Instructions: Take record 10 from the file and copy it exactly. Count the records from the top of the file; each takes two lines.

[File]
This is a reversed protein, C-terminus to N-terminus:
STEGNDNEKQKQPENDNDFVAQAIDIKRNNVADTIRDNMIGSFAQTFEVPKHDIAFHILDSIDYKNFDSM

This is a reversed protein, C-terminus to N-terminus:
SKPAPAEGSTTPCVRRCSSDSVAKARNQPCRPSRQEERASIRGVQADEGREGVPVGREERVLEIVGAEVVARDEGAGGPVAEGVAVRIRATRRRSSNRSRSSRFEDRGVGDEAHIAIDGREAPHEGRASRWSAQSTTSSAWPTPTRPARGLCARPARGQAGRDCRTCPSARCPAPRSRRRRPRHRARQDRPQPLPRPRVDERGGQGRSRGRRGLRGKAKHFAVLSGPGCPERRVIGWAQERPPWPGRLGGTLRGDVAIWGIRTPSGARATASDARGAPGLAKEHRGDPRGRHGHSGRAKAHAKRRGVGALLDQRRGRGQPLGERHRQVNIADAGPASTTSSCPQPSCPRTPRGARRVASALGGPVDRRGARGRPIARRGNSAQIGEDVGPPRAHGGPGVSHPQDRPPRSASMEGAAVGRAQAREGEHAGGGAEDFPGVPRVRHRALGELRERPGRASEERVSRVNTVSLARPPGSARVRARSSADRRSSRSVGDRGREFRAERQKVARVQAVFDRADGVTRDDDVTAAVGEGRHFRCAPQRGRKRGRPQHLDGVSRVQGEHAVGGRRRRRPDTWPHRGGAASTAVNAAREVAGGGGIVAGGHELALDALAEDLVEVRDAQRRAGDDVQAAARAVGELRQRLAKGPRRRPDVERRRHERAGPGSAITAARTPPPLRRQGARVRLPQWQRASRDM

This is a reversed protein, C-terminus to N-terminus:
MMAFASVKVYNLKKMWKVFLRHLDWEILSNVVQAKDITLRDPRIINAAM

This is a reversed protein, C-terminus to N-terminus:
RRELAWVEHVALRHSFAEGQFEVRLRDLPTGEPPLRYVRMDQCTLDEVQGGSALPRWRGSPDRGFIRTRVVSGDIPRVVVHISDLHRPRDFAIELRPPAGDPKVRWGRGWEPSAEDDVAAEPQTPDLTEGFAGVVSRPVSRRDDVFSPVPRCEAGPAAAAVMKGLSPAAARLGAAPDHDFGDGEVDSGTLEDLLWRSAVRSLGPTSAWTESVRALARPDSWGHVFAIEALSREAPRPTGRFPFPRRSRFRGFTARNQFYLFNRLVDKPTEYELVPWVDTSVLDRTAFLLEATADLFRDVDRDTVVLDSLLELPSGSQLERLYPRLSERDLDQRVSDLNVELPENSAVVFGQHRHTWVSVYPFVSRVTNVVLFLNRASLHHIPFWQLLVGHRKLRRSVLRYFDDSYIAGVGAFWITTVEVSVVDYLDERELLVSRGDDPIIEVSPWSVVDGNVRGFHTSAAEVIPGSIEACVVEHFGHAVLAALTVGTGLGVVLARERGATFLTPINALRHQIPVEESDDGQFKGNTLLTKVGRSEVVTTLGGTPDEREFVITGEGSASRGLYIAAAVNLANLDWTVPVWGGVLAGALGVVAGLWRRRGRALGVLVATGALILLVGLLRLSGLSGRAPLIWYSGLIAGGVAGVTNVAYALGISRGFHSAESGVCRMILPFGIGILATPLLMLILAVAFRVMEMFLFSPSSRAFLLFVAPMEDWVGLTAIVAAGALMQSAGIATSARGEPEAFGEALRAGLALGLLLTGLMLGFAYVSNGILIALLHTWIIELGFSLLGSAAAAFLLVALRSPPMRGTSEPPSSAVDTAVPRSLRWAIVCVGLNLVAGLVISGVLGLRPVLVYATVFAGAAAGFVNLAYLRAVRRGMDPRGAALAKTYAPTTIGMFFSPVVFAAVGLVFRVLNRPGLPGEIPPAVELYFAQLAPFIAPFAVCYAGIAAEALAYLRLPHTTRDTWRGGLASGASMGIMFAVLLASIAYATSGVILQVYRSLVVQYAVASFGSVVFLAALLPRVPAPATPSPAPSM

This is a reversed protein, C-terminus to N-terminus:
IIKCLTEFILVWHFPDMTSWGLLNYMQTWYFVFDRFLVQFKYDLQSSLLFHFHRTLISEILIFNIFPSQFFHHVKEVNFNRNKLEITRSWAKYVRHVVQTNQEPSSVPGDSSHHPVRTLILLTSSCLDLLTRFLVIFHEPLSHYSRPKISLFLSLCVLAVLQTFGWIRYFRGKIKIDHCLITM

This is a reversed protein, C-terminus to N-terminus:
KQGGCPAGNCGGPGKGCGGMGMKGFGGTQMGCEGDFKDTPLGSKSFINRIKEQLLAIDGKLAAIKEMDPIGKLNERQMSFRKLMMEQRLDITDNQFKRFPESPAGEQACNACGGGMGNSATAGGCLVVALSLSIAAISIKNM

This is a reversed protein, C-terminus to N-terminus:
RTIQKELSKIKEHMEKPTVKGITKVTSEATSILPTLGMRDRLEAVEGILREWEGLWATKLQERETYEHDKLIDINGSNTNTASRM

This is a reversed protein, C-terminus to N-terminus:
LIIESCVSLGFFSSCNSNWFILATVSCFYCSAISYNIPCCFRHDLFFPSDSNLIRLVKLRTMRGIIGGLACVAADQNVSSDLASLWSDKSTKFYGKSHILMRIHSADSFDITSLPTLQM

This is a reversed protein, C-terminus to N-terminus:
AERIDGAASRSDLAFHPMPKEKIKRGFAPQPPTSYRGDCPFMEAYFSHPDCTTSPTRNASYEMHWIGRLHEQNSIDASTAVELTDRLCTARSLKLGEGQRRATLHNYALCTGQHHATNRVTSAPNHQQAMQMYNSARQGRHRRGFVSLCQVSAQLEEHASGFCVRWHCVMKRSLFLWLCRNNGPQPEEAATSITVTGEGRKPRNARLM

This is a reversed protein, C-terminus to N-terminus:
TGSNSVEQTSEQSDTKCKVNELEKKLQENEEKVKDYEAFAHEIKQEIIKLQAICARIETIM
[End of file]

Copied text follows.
This is a reversed protein, C-terminus to N-terminus:
TGSNSVEQTSEQSDTKCKVNELEKKLQENEEKVKDYEAFAHEIKQEIIKLQAICARIETIM